Assessing the Mendeley readership of social science and humanities research
Any type of content contributed to an academic conference, such as papers, presentations, lectures or proceedings.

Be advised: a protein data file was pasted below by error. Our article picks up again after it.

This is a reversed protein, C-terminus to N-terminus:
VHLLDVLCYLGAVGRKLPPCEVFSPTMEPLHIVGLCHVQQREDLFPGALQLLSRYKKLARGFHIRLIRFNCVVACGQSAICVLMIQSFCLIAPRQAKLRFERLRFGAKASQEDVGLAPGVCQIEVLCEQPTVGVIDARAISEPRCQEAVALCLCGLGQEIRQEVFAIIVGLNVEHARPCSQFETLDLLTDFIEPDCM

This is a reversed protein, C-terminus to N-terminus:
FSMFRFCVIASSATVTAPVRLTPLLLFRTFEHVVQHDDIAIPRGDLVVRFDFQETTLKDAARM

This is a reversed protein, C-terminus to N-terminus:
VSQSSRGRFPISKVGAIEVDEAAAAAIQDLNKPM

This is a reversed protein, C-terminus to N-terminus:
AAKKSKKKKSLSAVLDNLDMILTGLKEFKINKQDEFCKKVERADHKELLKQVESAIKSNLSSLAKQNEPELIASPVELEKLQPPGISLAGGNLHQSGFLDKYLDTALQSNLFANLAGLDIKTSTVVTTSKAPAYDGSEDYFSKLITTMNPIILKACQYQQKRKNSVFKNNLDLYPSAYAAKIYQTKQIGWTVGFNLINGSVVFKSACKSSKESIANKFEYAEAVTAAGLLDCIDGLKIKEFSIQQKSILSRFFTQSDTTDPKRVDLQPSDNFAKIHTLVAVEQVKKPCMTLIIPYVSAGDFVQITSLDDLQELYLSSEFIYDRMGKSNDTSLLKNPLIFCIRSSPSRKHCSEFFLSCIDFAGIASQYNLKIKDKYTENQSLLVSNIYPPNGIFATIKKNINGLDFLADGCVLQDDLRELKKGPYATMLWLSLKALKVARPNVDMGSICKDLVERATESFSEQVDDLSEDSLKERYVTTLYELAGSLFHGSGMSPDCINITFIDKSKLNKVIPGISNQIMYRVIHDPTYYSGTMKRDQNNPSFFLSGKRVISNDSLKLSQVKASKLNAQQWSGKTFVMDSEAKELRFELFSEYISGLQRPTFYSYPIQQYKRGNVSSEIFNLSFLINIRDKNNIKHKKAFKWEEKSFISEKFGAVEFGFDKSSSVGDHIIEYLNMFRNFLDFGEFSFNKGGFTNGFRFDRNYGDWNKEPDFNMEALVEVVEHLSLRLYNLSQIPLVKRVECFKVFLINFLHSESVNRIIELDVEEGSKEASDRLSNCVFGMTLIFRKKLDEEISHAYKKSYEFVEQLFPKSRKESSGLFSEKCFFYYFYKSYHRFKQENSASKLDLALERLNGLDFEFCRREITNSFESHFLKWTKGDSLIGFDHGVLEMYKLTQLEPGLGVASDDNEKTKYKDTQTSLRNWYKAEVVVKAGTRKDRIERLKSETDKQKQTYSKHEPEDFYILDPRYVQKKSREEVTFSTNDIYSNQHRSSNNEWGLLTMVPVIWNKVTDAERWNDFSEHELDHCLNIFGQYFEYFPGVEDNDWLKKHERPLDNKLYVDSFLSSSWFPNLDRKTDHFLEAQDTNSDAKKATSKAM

There is some evidence that counting the readers of an article in the social reference site, may help to capture the research impact of the article, but the extent to which this is true for different scientific fields is unknown. This study compares Mendeley readership counts with citation counts for different social sciences and humanities disciplines. Mendeley usage data is also used as a novel way to discover patterns of information flow between scientific subjects. The overall correlation between Mendeley readership counts and citations for the social sciences was higher than for the humanities. Low and medium correlations between Mendeley readership and citation counts in all the investigated disciplines suggest that these measures reflect different aspects of research impact. The information flow findings indicate that most users of social sciences and humanities papers are from within the same discipline, but some less obvious relationships between scientific disciplines were also discovered. Thus, Mendeley readership can complement citation metrics in many disciplines to help measure broader research impact and to uncover relationships between scholarly disciplines from the reader’s perspective.